Why I’ve Little to Say About the Ryan-Republican Budget … But Say It Anyway

I feel I ought to write something about the Ryan-Republican budget plan. I’ve been advised to call it that because it represents the platform Republicans are running on.

I’ve  read the Path to PovertyProsperity twice now. Both times got infuriated, which usually gets my blogging juices flowing.

But I’m stuck for a fresh topic. So I’ll write about that because the reasons are telling.

Proposals Replicate Last Year’s

One reason it’s hard for me to figure out what to write is that the new budget plan is in many ways the same as last years — at least for the issues I cover.

As you’ve probably read, it does take a new tack on privatizing Medicare. But the end results would be the same — costs increasingly shifted to seniors, ultimately less health care — and death of the traditional Medicare option the plan supposedly preserves.

So far as safety net programs are concerned, the two the Path gives specifics about are basically rehashes of the 2011 Path proposals.

Change Medicaid from a cost-sharing program to a block grant. Link increases in federal funding to population growth and the overall inflation rate rather than to health care costs. And let states do whatever to cope with the cost crunch.

Well, I wrote about that last year.

The Center on Budget and Policy Priorities has updated figures, but the bottom line is still the same — many millions of low-income people without health insurance, fewer services and/or higher co-pays for those fortunate enough to still qualify.

Same deal for the food stamp program. Once again, the budget plan would convert it to a block grant, using the deeply-flawed Temporary Assistance for Needy Families program as a model.

There’d be new work requirements for participants — and time limits, even apparently for the nearly 30% of households that have income from work. Also apparently for those too young, too old or too disabled to work — well over half of all participants.

And again federal funding would be capped at a level far below projected costs.

But I’ve already written about this attack on the safety net too.

The only news is that the block grant would kick in one year later and cut federal spending by more — at least $133.5 billion over the first 10 years, rather than the $127 billion estimated last year.

Plan Lacks Specifics

The other reason I find it hard to write about the budget plan is that it’s egregiously short on specifics.

The food stamp program, for example, is lumped into a category called “other mandatory,” i.e., all programs that don’t depend on annual appropriations for funding, except for Social Security, Medicare, Medicaid and a couple of other health care programs.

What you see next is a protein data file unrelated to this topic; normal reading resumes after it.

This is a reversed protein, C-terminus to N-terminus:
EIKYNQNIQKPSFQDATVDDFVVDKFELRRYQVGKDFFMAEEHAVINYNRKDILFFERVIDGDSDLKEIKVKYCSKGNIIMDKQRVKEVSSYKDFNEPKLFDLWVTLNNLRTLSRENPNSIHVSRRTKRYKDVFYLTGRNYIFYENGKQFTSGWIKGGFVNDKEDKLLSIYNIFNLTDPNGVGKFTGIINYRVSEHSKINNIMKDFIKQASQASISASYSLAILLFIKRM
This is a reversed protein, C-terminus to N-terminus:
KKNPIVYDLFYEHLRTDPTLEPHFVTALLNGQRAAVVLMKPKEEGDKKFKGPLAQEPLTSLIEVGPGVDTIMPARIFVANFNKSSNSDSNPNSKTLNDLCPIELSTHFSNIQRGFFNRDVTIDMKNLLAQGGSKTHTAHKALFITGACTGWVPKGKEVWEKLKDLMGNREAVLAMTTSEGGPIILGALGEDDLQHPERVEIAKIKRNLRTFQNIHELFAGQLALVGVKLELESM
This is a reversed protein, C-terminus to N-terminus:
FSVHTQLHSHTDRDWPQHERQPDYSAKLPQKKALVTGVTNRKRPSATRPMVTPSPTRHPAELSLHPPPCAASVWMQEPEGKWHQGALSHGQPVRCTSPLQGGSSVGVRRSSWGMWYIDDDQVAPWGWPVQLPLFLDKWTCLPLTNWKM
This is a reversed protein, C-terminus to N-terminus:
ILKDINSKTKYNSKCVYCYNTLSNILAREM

Jim Horney, CBPP’s Vice President for Federal Fiscal Policy, tells us that the budget plan reflects $1.2 trillion less than projected spending for these programs under current policies.

So even if one accepts Congressman Ryan’s assumed savings in farm subsidies and the federal retirement plan, there’d still be $900 billion in savings unaccounted for.

Where would they come from? Subsidized school meals and/or other child nutrition programs? Supplemental Security Income for low-income elderly and disabled people? Unemployment insurance? TANF (again)?

All of the above?

The same question mark hangs over non-defense programs that depend on annual appropriations — education and job training, housing assistance, veterans benefits, food safety, law enforcement, highways and a whole lot more.

Funding for these programs would be cut $1.2 trillion more than under the caps Congress agreed to last August. Where would the ax fall? Or rather, how close to the ground — and when?

Drastic Changes Deserve Informed Debate

Speaking of the mandatory programs, Horney concludes that “it would be a real travesty” to pass a budget like the Ryan-Republican plan “without a full and honest debate about [the cuts] and without leveling with policymakers and the public what cuts the … budget envisions.”

I think the same is true for the so-called non-defense discretionary programs. True, it’s up to the House Appropriations Committee and its subcommitees to decide exactly how to apportion the cuts.

But we ought to be told straight out how the Ryan-Republican budget would transform our country — because it surely would.

A preliminary analysis by the Congressional Budget Office indicates that, by mid-century, there’d be virtually no funding left for anything except defense, Social Security, the major mandatory health care programs and interest on the debt.

The rest of the federal government would, as arch-conservative Grover Norquist wishes, have been shrunk so small it could be drowned in a bathtub.

Surely this merits more debate than the annual budget process allows — and a full, frank accounting to base it on.

UPDATE: After I posted this, I discovered that the House Budget Committee had published a report that essentially spells out the Fiscal Year 2013 plan in greater detail. It says that block granting the food stamp program would save $122.5 billion over the first 10 years.

4 Responses to Why I’ve Little to Say About the Ryan-Republican Budget … But Say It Anyway

  1. […] mandatory programs would include some that are now shielded from the across-the-board cuts — Medicaid, for example, and SNAP (the food stamp […]

  2. […] All this would be in addition to, not instead of the $133.5 billion House Republicans intend to save by converting the food stamp program to a block grant. […]

  3. […] All this would be in addition to, not instead of the $133.5 billion House Republicans intend to save by converting the food stamp program to a block grant. […]

  4. […] Clinton signed off on the deal. We should turn more programs into block grants like TANF — Medicaid and SNAP (the food stamp program) for […]

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